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I love this quote by Robert McKee so much, I’m posting it again…
The moment a story appears in front of audience members or readers, they instantly and instinctively inspect its value-charged landscape, seeking an emotional door into the story, a place to stick their empathy.” – Robert McKeee
In this episode, we’re going to go into something I find fascinating; the thing that starts it all, the thing that screenwriters call ‘the inciting incident.’ Here’s how McKee defines it.
Excerpt from McKee:
The inciting incident launches a story by upsetting the equilibrium of the protagonist’s life and throwing the story’s core value either positively or negatively, but decisively out of kilter. This turning point initiates the events that follow and propels the protagonist into action.
Excerpt from John Yorke’s Into the Woods:
All stories have a premise — ‘What if….?’
A stuttering monarch takes instruction from a colonial maverick…
A slum dweller from Mumbai is accused of cheating on Who Wants to be a Millionaire?…
A junk-collecting robot is whisked away from his home planet…
An inciting incident is always the catalyst for the protagonist’s desire. It might be useful to think of them as the subject of a film’s trailer: it’s the moment the journey begins.
Yorke goes on to say that the first attempt to codify the inciting incident, or incidents, came in 1808 courtesy of A. W. Schlegel, who called them ‘first determinations.’
When you think of certain well-known films, the inciting incident can be fairly easy (though also quite tricky) to spot. From one of my favorites, The Verdict, here’s a thought about what’s happening around the inciting incident.
Excerpt from Christopher Lockhart’s blog, The Inside Pitch:
For physical/external storyline: MICKEY jolts GALVIN into consciousness, reminding him that he has five-days to prepare for the ONLY case on his docket. This is a definite money-maker that will ensure GALVIN some much needed income (page 6-7).
For psychological/internal storyline: GALVIN visits his comatose client in the nursing home. He comes to understand the severity and enormity of the case before him (page 8).
Notice what’s being said in the above excerpt: for the physical/external storyline…and for the psychological/internal storyline….two worlds operating here, inside and outside…
INCITING INCIDENTS IN BUSINESS STORIES
Excerpt from Scientific American, by Umair Irfan:
At 10:21 a.m. on Jan. 7, 2013, about a minute after all 183 passengers and 11 crew members from Japan Airlines Flight 008 disembarked at Boston’s Logan International Airport, a member of the cleaning crew spotted smoke in the aft cabin of the Boeing 787-8.
Soon after this event, the FAA ground the entire BRAND NEW fleet of Boeing aircraft. Suddenly, Boeing was in a world of hurt — deep inside that turning point that initiates all the events that follow–in this case smoking lithium batteries. I know about this story because I had to write about a consulting team that worked on this problem. Every imaginable element of good storytelling was available to work with… But the ‘incident’ that launched the story? Overheating, smoking lithium batteries.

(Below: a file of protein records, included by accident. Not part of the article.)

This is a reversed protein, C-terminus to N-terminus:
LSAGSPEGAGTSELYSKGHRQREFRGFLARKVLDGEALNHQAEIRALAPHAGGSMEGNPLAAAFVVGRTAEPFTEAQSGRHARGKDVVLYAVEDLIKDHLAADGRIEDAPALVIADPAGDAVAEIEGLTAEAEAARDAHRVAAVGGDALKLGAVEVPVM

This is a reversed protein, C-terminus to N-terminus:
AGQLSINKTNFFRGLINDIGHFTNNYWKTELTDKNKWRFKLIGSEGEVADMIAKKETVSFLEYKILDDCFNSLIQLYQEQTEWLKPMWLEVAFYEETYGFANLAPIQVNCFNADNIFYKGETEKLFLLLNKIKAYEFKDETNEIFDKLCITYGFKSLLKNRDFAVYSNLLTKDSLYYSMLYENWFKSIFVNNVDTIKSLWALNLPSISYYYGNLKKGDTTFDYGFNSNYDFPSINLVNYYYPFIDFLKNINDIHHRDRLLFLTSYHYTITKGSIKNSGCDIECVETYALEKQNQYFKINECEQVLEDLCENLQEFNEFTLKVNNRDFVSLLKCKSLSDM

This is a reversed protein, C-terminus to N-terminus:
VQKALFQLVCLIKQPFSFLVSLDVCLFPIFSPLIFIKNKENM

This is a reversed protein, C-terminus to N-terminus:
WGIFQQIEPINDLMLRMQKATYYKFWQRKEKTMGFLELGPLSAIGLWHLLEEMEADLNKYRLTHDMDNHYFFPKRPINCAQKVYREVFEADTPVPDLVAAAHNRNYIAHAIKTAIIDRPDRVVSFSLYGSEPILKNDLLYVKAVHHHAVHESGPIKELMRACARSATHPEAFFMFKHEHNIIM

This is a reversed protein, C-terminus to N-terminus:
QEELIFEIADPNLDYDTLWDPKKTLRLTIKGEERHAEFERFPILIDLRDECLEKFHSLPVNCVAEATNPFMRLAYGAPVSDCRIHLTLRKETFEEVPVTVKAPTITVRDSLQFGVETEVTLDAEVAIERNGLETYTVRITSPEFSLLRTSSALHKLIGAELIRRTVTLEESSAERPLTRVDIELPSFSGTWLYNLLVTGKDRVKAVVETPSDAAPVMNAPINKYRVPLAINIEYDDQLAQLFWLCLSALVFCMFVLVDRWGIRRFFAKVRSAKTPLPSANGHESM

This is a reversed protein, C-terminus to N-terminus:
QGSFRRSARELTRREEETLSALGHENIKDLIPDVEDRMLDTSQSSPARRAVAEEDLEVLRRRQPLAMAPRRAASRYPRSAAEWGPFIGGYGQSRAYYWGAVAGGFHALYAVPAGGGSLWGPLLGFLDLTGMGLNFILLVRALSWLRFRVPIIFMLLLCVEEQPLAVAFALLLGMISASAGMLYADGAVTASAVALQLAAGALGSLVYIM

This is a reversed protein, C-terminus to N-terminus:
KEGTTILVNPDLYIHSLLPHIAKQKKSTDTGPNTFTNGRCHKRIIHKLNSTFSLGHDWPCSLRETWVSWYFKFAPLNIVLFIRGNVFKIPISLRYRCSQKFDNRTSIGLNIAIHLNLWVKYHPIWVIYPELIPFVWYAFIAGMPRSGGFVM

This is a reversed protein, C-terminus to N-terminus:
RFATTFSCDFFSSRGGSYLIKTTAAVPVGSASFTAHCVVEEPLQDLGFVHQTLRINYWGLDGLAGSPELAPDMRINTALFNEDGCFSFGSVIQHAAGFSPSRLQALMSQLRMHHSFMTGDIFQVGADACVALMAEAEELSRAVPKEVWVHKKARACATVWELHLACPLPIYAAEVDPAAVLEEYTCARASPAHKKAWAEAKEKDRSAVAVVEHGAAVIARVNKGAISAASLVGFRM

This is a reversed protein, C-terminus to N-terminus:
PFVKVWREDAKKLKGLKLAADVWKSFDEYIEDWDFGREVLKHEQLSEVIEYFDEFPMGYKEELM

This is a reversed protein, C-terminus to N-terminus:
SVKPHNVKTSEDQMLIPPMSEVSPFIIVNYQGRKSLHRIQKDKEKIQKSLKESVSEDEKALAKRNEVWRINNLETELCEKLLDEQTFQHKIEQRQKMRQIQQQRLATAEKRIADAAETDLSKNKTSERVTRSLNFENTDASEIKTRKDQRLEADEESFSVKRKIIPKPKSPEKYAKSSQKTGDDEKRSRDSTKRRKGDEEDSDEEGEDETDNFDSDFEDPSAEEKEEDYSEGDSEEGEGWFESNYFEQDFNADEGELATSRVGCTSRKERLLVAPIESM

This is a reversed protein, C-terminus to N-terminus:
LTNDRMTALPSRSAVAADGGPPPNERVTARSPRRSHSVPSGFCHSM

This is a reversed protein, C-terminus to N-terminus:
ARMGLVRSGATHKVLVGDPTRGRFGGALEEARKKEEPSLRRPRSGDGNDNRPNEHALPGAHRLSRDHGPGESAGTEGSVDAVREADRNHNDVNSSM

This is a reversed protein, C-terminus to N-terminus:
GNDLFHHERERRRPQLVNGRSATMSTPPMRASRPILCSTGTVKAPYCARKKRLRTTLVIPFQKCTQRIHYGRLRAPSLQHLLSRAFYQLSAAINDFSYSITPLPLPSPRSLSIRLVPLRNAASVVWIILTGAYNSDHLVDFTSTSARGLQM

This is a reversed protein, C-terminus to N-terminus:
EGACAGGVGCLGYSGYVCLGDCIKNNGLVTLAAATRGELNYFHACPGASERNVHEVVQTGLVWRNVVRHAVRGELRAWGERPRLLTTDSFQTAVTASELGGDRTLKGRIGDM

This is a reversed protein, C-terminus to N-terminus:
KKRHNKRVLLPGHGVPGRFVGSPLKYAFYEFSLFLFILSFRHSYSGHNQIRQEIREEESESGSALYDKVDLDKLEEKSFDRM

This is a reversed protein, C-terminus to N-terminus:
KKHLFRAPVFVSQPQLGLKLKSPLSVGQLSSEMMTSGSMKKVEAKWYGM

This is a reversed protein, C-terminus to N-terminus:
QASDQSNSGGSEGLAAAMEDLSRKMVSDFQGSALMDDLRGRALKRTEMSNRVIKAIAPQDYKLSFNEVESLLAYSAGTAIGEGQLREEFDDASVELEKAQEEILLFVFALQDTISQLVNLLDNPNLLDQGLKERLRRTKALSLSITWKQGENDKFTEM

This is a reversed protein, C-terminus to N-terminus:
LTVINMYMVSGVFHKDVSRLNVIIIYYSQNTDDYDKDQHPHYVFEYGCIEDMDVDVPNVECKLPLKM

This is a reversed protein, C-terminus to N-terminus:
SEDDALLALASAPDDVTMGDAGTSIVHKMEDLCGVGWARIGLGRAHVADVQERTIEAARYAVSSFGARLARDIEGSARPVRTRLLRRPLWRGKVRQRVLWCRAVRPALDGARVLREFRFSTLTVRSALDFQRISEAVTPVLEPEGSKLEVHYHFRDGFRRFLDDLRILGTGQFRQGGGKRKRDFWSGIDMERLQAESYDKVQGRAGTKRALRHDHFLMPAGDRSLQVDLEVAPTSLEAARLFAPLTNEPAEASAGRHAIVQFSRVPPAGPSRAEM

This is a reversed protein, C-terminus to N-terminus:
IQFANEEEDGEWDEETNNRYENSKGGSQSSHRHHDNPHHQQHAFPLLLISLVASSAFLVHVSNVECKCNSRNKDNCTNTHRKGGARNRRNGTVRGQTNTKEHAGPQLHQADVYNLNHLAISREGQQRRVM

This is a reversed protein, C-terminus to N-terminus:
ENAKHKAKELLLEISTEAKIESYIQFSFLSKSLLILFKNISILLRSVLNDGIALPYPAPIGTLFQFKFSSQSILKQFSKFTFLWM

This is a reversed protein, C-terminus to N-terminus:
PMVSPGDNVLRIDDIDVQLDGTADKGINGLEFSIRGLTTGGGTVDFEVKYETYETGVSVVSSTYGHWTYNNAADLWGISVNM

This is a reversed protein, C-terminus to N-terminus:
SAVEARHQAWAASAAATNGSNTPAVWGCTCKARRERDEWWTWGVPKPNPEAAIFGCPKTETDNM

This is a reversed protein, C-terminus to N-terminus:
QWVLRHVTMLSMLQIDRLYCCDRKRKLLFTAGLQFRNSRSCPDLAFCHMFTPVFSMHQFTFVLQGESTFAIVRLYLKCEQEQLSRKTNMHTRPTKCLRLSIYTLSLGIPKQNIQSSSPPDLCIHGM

Excerpt from New York Magazine piece, by Yashar Ali:
That first (John) Carreyrou story reported that Theranos’s blood-testing machine had significant accuracy issues and had been used for only 15 out of a claimed 240 tests. Subsequent stories revealed that the machines never really worked, would often malfunction, and could lead to inaccurate diagnoses. Today, the investors are gone; Holmes and the former president and chief operating officer of Theranos, Sunny Balwani, who was also her secret boyfriend at the time, are both facing federal criminal investigations, and they have been charged by the SEC with running an “elaborate, years-long fraud.”
The publication of a Wall Street Journal story about serious problems at a Silicon Valley startup–Theranos–was the inciting incident in a cascading nightmare of revelations and crises that would lead to the near total collapse of a completely fraudulent company that had raised $900m from investors. Absolutely amazing story.
Those are high-profile, well-known, public stories. But think about these quieter stories that happen every day:
An administrator at a large university healthcare system is promoted to a position with much more responsibility, and she is not entirely certain she can pull it off. On her own, she contacts an old friend of her father’s, a retired management consultant who coaches her on the quiet. The inciting incident is the new job — the turning point that initiates a series of events that follow…The antagonists in the story are the bureaucracy, and her own self-doubts.
A successful chef-restaurateur opens a new, and fairly large restaurant operation in the midst of an economic crisis. His funding is razor thin. The launch has to succeed right out of the gate because he needs that money to pay rent, vendors, all the rest. He hires a chef to run his kitchen, hires a catering team, servers, a manager; he works with his PR and marketing partners and opening day arrives. Six months in, the chef is declared a failure and is fired. The checking account is on empty. The first review is decidedly ho-hum, if not outright hostile. The chef dons his whites, sharpens his knives and returns to the kitchen, something he has not done in years. He saves the restaurant, and sets it on a profitable footing that supports the establishment for years and at the same time, develops a management and funding framework that serves him well as he opens three more restaurants in the coming years. The inciting incident? The chef who failed and put the entire enterprise at risk.
Thanks for reading, more storytelling for business to come.
Illustration: Wheat Field with Cypresses, Vincent Van Gogh